Lizzie, After reading the details which I asked you to add earlier, I can only come up to this solution: Go and talk to her in person. Being a teacher myself, I find it difficult to ignore the requests of an 'eager learner'. Which in your case is "you". Tell her how important it is for you to take that course and specifically from her and how you have performed in your first quiz. Ask her very politely if it is possible for her to allow you in that course (Politeness matters A LOT) and that you will continue to work harder. Try this and I hope it'll work. Good luck :)

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    This should be the selected answer. I'm very sorry to read unproductive and unjustified criticism in other answers. It clearly serves only to vent out the answerers' feelings, I'm sorry to say. Yes, go speak to her in person. – Helen - down with PCorrectness Sep 30 '18 at 14:26
  • @Helen, while I agree in general that an in-person appeal is best, I think it is likely too late for that. It might even make the situation worse as the prof may be overloaded. Had this been done in the first days of the course, it might have had a positive effect. – Buffy Sep 30 '18 at 15:16
  • @Buffy It's possible, but unfortunately I can't see the situation getting worse than it is now. – Helen - down with PCorrectness Sep 30 '18 at 15:31
  • Thank you Helen. Unfortunately, I have already tried that. I was very polite and was very genuine in conveying what my situation was. I don't think there's anything that can be done now unfortunately :( She seems to be a new professor, so she's not too flexible with her class. I guess I will have to graduate late. My guidance counselors are saying they can't do anything to help me in this situation, since she went over the class cap already – Lizzie Sep 30 '18 at 23:20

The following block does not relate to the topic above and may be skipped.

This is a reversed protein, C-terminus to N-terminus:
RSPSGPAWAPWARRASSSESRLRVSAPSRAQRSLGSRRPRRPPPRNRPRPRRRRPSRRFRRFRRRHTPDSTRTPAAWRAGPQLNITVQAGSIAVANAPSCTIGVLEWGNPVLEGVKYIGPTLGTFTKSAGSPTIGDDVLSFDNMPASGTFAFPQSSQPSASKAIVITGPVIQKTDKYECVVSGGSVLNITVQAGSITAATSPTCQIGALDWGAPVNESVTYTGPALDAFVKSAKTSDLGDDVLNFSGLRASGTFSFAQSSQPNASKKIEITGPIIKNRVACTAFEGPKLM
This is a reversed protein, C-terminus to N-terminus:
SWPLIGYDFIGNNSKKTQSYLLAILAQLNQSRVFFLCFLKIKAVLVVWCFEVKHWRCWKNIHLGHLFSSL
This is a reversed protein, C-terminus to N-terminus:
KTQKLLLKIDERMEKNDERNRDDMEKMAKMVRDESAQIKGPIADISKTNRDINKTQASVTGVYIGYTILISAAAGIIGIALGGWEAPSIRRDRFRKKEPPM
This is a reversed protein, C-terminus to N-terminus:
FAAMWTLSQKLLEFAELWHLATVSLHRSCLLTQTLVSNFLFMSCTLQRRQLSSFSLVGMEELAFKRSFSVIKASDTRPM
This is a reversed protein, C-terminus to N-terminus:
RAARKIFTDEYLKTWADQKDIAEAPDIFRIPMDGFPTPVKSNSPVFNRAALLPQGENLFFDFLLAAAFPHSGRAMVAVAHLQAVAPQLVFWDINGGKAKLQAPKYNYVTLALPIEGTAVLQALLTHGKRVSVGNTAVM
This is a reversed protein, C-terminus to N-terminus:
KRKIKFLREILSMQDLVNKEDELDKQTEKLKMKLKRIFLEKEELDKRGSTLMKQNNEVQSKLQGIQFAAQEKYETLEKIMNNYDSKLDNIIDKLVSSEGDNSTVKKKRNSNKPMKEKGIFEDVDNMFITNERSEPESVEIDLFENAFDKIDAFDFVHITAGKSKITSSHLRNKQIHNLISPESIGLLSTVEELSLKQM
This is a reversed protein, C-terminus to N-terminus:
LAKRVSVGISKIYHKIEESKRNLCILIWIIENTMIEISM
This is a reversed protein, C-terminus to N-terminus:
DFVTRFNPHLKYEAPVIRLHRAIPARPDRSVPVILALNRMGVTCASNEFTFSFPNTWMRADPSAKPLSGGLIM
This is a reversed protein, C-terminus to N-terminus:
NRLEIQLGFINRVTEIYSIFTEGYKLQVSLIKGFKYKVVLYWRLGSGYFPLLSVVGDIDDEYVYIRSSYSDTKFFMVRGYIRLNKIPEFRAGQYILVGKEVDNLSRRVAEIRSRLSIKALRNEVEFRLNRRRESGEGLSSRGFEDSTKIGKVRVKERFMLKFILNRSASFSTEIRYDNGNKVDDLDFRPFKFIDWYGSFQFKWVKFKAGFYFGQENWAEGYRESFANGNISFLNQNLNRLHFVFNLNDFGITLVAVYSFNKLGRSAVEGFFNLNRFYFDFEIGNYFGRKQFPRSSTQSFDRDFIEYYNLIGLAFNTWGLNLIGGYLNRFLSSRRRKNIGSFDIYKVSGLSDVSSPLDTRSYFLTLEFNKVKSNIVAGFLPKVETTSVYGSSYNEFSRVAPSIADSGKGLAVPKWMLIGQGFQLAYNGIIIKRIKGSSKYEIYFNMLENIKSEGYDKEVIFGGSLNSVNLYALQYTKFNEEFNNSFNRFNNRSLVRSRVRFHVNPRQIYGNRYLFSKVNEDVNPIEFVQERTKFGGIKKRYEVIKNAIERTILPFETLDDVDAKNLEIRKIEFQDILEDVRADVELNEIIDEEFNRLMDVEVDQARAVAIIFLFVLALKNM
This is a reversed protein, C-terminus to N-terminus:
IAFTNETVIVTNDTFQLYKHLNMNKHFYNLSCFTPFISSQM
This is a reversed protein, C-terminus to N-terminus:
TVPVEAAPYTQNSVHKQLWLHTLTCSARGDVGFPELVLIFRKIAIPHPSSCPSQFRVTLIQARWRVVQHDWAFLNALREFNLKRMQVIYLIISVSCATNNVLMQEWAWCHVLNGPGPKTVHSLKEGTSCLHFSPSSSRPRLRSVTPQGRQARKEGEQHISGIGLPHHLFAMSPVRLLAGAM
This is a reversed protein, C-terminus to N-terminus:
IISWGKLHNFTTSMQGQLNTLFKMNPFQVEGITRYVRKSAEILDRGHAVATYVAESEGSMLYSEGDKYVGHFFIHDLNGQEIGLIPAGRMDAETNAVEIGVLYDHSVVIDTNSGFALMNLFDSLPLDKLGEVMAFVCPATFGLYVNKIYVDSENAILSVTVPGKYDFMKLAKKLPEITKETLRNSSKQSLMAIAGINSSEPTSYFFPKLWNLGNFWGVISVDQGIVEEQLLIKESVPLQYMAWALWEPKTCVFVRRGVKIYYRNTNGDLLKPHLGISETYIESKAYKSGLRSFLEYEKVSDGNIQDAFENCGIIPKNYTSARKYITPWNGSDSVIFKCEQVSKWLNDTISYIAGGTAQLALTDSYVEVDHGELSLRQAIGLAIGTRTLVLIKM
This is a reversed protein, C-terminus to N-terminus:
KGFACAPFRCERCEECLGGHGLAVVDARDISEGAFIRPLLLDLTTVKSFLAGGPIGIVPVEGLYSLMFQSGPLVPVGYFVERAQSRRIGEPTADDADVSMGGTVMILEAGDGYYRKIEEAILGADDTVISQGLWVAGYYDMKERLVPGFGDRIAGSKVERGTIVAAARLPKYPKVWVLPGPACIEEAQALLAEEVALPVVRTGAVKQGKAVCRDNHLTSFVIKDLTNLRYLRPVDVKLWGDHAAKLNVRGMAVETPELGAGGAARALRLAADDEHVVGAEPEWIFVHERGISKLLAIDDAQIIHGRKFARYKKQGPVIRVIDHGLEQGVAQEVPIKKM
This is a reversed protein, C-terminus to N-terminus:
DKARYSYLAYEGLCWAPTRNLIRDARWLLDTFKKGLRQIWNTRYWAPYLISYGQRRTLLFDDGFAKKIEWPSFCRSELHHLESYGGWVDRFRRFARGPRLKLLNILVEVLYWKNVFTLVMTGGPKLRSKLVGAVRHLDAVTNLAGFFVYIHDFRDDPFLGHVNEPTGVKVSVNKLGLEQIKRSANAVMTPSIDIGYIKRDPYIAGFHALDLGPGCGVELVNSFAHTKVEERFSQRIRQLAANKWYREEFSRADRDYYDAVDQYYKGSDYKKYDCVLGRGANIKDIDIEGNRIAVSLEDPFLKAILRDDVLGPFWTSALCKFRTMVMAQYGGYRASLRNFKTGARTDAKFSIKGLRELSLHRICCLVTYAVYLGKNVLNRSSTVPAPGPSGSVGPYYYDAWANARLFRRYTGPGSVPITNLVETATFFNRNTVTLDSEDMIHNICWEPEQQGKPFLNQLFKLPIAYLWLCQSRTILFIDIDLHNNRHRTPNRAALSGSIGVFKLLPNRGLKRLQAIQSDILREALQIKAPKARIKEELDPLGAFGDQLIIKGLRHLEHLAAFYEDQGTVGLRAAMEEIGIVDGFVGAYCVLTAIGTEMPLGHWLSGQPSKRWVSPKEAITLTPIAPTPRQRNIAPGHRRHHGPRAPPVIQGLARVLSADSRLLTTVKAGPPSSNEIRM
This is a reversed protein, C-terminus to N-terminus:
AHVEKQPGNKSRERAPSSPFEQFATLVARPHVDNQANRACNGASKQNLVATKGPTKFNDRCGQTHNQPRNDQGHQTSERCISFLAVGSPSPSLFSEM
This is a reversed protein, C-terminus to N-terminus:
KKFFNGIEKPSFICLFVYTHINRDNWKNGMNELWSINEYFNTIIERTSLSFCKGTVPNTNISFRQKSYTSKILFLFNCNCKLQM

At this point, for this term, I think you are entirely out of options. Pretty much anything you do to squeeze in will only make things worse. You should, of course, have acted in a timely manner.

However, you might be able to get credit for the course in a future term through an "independent study" option, either from this professor or another. You might also ask whether you can get credit for the course by passing one or more examinations in the future. Since you need the course for graduation and if it isn't being offered in a timely manner, the department head will have an incentive to make something like this work for you.

But for now, if you are being perceived as a pest, stop doing that.

However, you might be able to learn quite a bit of the material if you have a friend in the course who would give you access to her/his notes and answer a few questions you might have. You could go a long way toward learning the material without "bothering" the prof.

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Depending on the institution, this may be something that the professor has 0% control over. Most courses at university level have entry requirements. These typically consist of either:

  • pre-requisite topics (to be done before this class) e.g. Calculus 1 before Calculus 2.

  • post-requisite topics (if you have done A then you cannot do B) e.g. Calculus 2 then doing Calculus 1.

  • Other requirements (be enrolled in a specific degree, be at a specific campus, have it listed as an approved option topic, etc..)

Before continuously going after the teacher of the course perhaps you should consult with the administrative staff to ensure you meet the requirements. If nothing else they will ne able to assist you, maybe set you up with an alternative class or ensure you meet the requirements for the next offering.

If the professor was to bend the rules for one student, then they would need to bend the rules for everyone. As aggravating and annoying as the rules can be they always exist for a reason. Be it degree accreditation, making sure students are well equipped to take a class, they always exist for a reason.